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SOCOM Speaks

By lex, on August 31st, 2011

Admiral Bill McRaven speaks on the use of DevGru forces for IRF duties in Afghanistan:

The new commander of American Special Operations forces has defended the use of commandos in a Navy Seals unit to back up a raid in Afghanistan earlier this month that ended in tragedy when a Chinook helicopter was shot down, rejecting criticism that planning for the operation was different from other missions that had been carried out successfully, as many as a dozen on a typical night.

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Pillow Talk

By lex, on July 29th, 2011

I was getting some cash at the ATM in Liberty Station here in San Diego earlier in the week. Noted six young men in non-military clothing, t-shirts and baggy shorts. Sailors, I thought – it’s a Navy town. Short haircuts, but not buzzed. Obviously superb athletes, with limbs and legs formed for functional tasks rather than show. SEALs, I thought to myself. From NAVBASE Coronado. No mistaking them. One or two together is maybe a pair of workout fanatics. Six is part of a team.

That might be changing soon:

The top commander of U.S. special operations says he thinks it’s time for women to go into combat as Navy SEALS.

A Navy SEAL himself, Admiral Eric T. Olson said at the opening session of the 2011 Aspen Security Forum that he would like to see female SEALs in combat roles.

“As soon as policy permits it, we’ll be ready to go down that road,” said Olson.

He added that being a SEAL is not just about physical strength. “I don’t think the idea is to select G.I. Jane and put her through SEAL training, but there are a number of things that a man and a woman can do together that two guys can’t,” said Olson. “I don’t think it’s as important that they can do a lot of push-ups. I think it’s much more important what they’re made of and whether or not they have the courage and the intellectual agility to do that.”

If you don’t do SEAL training, you’re not a SEAL.

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Retention

By lex, on May 7th, 2011

In the Navy, the retention of trained personnel is a high priority during ordinary times. We spend significant sums recruiting qualified personnel, and the technical training they receive can make them both difficult to replace, and particularly valuable to civilian employers who will 1) pay them more, and 2) promise not send them to sea for months on end with thousands of their closest friends sleeping in intimate proximity.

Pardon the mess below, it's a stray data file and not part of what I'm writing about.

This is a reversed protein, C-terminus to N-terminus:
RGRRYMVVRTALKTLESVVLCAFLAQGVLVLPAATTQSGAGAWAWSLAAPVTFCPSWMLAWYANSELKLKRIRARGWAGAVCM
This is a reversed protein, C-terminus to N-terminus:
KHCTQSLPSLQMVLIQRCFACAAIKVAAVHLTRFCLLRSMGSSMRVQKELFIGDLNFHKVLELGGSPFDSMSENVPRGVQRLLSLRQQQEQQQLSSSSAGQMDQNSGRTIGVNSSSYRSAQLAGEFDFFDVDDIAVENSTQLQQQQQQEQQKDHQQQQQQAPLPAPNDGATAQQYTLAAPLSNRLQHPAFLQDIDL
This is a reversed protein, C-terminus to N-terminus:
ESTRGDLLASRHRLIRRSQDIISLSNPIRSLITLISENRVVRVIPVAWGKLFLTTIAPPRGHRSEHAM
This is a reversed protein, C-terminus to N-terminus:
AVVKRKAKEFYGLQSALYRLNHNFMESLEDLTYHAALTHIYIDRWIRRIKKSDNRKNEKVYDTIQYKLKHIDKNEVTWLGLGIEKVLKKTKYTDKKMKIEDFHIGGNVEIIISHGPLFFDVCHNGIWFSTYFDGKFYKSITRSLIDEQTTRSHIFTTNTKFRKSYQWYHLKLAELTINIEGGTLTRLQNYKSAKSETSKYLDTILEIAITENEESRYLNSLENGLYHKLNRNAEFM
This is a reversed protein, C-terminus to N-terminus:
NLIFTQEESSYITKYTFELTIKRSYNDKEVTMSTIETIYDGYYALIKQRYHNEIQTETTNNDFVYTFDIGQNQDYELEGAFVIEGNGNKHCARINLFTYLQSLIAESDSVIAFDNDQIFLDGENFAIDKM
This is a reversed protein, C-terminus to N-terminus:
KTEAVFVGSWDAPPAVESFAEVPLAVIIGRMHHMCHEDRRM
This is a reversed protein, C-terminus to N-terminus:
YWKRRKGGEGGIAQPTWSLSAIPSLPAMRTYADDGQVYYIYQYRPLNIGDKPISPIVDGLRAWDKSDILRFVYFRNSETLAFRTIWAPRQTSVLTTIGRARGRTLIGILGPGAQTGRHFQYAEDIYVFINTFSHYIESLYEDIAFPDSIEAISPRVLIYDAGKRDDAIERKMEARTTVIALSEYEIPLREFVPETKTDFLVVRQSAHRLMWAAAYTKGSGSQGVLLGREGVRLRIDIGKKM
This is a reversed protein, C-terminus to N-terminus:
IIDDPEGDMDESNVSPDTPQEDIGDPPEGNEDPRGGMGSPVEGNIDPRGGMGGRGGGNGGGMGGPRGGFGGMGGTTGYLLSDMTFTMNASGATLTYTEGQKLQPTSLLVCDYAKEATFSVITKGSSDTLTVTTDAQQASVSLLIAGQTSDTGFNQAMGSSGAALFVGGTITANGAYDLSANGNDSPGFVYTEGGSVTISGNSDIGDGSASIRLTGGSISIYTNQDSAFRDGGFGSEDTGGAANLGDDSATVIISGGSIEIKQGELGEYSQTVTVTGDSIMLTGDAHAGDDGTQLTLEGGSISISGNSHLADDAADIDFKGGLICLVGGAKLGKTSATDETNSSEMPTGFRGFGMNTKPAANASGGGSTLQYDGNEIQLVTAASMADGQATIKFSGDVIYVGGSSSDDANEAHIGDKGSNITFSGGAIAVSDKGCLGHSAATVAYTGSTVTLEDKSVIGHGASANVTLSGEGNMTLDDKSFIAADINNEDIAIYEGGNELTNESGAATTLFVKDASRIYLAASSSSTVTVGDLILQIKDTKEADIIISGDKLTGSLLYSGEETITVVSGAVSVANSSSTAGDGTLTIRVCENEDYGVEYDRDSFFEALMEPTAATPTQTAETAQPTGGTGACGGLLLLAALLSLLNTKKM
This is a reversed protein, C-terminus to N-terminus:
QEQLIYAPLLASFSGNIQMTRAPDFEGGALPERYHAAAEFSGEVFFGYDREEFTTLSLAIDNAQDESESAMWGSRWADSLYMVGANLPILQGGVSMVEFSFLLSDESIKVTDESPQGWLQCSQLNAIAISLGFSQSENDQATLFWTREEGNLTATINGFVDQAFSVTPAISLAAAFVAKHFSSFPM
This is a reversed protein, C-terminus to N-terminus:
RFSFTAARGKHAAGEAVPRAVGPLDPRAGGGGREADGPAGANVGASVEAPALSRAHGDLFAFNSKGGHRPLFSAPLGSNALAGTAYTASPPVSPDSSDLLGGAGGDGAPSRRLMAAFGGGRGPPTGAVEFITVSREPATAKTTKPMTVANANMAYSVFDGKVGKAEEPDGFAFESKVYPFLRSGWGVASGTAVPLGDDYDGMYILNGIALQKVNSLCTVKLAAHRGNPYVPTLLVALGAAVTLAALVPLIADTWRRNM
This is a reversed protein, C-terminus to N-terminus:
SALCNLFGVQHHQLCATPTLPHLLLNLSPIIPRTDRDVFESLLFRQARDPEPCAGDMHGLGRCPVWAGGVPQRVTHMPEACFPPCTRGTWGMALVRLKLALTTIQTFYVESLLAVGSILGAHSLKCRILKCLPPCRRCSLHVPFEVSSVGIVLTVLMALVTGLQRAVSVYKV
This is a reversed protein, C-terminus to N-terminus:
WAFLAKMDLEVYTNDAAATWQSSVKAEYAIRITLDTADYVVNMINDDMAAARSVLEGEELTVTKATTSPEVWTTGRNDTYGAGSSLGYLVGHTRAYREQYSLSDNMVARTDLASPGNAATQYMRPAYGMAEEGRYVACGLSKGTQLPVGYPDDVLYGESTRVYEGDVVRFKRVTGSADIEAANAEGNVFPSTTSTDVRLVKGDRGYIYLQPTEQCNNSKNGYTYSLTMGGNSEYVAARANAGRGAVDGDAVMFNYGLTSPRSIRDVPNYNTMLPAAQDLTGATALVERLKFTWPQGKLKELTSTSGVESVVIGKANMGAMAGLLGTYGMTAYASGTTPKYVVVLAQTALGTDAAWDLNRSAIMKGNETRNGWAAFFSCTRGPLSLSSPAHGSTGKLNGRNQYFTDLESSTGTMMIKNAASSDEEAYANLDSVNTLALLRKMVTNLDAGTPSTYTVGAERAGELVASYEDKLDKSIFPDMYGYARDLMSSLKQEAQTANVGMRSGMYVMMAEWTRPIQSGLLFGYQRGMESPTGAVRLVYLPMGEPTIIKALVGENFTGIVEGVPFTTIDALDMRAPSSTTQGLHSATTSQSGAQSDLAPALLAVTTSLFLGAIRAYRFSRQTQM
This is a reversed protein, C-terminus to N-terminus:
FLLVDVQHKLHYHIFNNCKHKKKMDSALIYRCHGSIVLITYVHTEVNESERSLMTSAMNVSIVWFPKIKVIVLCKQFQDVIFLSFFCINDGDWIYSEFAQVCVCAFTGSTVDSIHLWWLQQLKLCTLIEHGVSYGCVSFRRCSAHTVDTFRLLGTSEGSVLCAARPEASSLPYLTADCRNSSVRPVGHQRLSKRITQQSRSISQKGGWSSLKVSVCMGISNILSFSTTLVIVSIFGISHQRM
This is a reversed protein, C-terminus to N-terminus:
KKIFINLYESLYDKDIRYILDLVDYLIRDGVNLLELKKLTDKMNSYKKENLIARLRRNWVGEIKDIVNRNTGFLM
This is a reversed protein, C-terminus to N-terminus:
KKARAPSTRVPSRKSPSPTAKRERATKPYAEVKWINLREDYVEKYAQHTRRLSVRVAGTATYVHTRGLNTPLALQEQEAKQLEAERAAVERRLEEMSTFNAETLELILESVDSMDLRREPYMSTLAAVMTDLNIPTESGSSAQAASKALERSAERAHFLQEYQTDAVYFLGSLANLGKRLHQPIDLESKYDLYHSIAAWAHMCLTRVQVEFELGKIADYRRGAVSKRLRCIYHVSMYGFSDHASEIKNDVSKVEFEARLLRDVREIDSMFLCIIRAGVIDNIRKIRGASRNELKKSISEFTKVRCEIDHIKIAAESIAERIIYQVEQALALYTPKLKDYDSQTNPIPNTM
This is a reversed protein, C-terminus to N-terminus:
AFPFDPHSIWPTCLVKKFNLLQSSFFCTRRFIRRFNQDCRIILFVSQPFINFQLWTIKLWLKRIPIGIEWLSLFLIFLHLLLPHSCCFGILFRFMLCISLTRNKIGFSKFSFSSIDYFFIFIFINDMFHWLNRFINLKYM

They do things a  little differently in Navy Special Warfare:

The pinnacle of SEAL training is known as Hell Week, a period of continuous tests and drills during which most classes sleep only a total of two to five hours. Every man has a different story of Hell Week; he remembers particular classmates and instructors, his own most difficult moments. But every Hell Week story is also the same: A man enters a new world aiming to become something greater, and having subjected himself to the hardest tests of his life, he has either passed or failed.

My Hell Week began in the middle of the night. Sleeping in a large tent with my men, I woke to the sound of a Mark-43 Squad Automatic Weapon. The Mark-43 has a cyclic rate of fire of 550 rounds per minute. It is the primary “heavy” gun carried by SEALs on patrol. A blank round is not nearly as loud as a live one, but when the gun is rocking just feet away from your ears in an enclosed tent, it still sounds painfully loud.

We soon started surf torture. We ran into the ocean until we were chest deep in water, formed a line, and linked arms as the cold waves ran through us. Soon we began to shiver. Instructors on bullhorns spoke evenly, “Gentlemen, quit now, and you can avoid the rush later. You are only at the beginning of a very long week. It just gets colder. It just gets harder.”

To the outside observer, the process certainly appears to work.